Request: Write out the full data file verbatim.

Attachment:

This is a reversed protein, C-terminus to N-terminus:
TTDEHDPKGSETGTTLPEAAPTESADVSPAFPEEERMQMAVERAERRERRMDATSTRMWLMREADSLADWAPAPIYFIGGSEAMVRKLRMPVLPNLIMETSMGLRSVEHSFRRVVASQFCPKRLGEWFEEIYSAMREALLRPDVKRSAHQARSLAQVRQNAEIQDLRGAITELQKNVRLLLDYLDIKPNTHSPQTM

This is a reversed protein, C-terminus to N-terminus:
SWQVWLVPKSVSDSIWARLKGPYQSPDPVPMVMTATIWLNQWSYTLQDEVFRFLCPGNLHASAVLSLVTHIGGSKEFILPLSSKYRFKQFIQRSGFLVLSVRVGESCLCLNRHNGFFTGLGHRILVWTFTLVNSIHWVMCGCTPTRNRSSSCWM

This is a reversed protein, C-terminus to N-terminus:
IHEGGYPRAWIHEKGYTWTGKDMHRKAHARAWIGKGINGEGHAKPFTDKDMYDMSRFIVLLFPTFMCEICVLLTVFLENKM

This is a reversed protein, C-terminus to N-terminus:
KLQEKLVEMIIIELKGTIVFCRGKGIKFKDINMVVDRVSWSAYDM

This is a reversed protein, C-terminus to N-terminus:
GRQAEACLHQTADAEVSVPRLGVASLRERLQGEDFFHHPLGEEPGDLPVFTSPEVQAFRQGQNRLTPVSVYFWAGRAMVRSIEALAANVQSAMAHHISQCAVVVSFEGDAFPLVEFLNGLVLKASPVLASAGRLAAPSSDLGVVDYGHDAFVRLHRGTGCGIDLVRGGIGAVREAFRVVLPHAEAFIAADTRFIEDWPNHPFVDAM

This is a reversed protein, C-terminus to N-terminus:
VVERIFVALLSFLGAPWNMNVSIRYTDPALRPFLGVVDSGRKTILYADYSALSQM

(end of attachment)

This is a reversed protein, C-terminus to N-terminus:
TTDEHDPKGSETGTTLPEAAPTESADVSPAFPEEERMQMAVERAERRERRMDATSTRMWLMREADSLADWAPAPIYFIGGSEAMVRKLRMPVLPNLIMETSMGLRSVEHSFRRVVASQFCPKRLGEWFEEIYSAMREALLRPDVKRSAHQARSLAQVRQNAEIQDLRGAITELQKNVRLLLDYLDIKPNTHSPQTM

This is a reversed protein, C-terminus to N-terminus:
SWQVWLVPKSVSDSIWARLKGPYQSPDPVPMVMTATIWLNQWSYTLQDEVFRFLCPGNLHASAVLSLVTHIGGSKEFILPLSSKYRFKQFIQRSGFLVLSVRVGESCLCLNRHNGFFTGLGHRILVWTFTLVNSIHWVMCGCTPTRNRSSSCWM

This is a reversed protein, C-terminus to N-terminus:
IHEGGYPRAWIHEKGYTWTGKDMHRKAHARAWIGKGINGEGHAKPFTDKDMYDMSRFIVLLFPTFMCEICVLLTVFLENKM

This is a reversed protein, C-terminus to N-terminus:
KLQEKLVEMIIIELKGTIVFCRGKGIKFKDINMVVDRVSWSAYDM

This is a reversed protein, C-terminus to N-terminus:
GRQAEACLHQTADAEVSVPRLGVASLRERLQGEDFFHHPLGEEPGDLPVFTSPEVQAFRQGQNRLTPVSVYFWAGRAMVRSIEALAANVQSAMAHHISQCAVVVSFEGDAFPLVEFLNGLVLKASPVLASAGRLAAPSSDLGVVDYGHDAFVRLHRGTGCGIDLVRGGIGAVREAFRVVLPHAEAFIAADTRFIEDWPNHPFVDAM

This is a reversed protein, C-terminus to N-terminus:
VVERIFVALLSFLGAPWNMNVSIRYTDPALRPFLGVVDSGRKTILYADYSALSQM